On Religion and Pascal’s Wager
Posted on July 22, 2009
Pascal’s Wager or Pascal’s Gambit
Pascal’s Wager was a suggestion posed by 17th Century French philosopher and mathematician Blaise Pascal that even though the existence of God cannot be determined through reason or logic a person should “wager ” as though God exists, because by so living, one has everything to gain, and nothing to lose. Pascal was a devout Catholic, though an intensely curious one regarding the validity of ecclesiastic dogma; he made a lot of waves and ended up being somewhat ostracized by the Church hierarchy.
I am pretty much in agreement with Pascal, whatever one’s own individual concept of God or a universal force may be. But, I see no reason to contrive some sort of personal image of a God as some sort of all seeing entity that has a singular interest in the destiny of each and every being, the so called “jealous” God of Judo- Christianity and Islam ” that requires a personal relationship with every individual and demands constant worship.
If indeed God created man in his image (or is it the other way around?) it would seem he/she/it would want to see the fruits of their creation develop to their maximum potential rather than waste time and energy in selfish praise.
Again, like Pascal, I believe to arrogantly claim knowledge of God is a futile attempt to define the unfathomable. Unlike the true atheist or the philosophy of Shaw, “when we die we rot “, I believe living a good life by the “Golden Rule ” is sufficient to acquire the “Grace of God “, whatever that may be. To bog ones self down with ritual and dogma is a massive waste of time and energy and an exercise in futility; it is counter productive in realizing the potential that mankind has to offer for the benefit of the human species. Witness the explosion of creativity of the Renaissance and conversely the stifling of creativity and productivity in the world of Islam by the shackles of fundamentalist Islamic dogma. Admittedly, a brief flurry of serious work in science and mathematics by early Islamic scholars did indeed occur while Europe languished in the Dark Age, albeit in large part carped from early Greek and Roman scholars. Those folks are badly in need of a Reformation.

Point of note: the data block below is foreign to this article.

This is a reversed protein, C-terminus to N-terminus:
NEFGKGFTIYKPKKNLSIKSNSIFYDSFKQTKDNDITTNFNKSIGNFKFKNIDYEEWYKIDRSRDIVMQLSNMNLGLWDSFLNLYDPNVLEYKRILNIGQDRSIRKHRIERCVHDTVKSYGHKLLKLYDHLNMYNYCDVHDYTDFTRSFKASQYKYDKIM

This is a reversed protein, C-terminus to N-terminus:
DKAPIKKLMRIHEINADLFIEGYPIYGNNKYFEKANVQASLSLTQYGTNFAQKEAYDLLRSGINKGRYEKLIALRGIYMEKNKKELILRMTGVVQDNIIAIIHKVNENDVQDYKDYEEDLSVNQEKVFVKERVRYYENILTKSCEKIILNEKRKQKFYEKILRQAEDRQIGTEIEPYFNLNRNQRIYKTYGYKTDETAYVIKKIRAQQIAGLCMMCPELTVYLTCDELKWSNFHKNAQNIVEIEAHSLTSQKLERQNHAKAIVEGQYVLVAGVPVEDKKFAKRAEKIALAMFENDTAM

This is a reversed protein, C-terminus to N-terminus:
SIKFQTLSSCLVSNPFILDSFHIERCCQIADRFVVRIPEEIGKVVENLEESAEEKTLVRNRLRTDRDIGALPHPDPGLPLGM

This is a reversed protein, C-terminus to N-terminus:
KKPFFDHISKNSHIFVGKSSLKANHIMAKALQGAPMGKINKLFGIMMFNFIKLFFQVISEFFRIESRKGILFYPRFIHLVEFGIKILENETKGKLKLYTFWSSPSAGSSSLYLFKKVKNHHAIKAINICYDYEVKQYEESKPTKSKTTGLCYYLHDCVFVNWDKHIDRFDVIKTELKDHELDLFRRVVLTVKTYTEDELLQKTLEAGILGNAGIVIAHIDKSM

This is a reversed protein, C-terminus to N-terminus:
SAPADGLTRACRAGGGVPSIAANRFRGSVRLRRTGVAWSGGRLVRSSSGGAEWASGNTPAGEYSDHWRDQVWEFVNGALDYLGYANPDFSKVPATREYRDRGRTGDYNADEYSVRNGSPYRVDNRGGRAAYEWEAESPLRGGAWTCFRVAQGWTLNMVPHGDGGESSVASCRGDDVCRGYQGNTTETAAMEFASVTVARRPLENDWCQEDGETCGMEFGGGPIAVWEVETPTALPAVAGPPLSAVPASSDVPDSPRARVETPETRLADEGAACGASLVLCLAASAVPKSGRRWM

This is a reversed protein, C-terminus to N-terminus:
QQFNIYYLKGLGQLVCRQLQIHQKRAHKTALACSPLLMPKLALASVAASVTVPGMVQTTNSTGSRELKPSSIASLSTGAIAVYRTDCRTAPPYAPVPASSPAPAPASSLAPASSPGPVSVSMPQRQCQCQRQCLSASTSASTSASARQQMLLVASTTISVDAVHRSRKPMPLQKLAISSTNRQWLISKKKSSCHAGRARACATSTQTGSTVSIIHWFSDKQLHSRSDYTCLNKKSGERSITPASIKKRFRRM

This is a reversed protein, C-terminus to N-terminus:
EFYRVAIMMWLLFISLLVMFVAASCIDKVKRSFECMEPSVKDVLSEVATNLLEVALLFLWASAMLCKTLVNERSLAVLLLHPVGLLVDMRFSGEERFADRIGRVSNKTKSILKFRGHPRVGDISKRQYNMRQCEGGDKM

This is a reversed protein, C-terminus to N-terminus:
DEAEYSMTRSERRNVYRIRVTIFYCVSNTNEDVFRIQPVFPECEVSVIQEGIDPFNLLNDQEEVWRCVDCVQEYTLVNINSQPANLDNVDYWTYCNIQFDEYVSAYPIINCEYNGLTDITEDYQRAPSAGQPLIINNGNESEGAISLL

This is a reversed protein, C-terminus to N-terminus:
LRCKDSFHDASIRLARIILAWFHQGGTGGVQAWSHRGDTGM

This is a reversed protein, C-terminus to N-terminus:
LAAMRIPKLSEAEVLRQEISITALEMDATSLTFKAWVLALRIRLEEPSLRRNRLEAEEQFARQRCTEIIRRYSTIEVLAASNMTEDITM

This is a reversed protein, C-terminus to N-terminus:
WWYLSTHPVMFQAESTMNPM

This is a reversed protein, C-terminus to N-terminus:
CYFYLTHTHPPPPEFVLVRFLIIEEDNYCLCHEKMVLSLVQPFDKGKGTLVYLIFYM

However, for the masses, religion offers solace and comfort; fear of God keeps many from going astray by making them at least partially civilized. As Alyosha, the ascetic brother in Dostoevsky’s “The Brothers Karamazov ” maintained, the concept of fear of divine retribution for sinning helps prevent man from killing one another. For the majority not inclined to deeper thought religion does serve that purpose.
Incidentally, the early basic computer language PASCAL was named to honor Pascal’s immense contribution to theoretical mathematics and logic.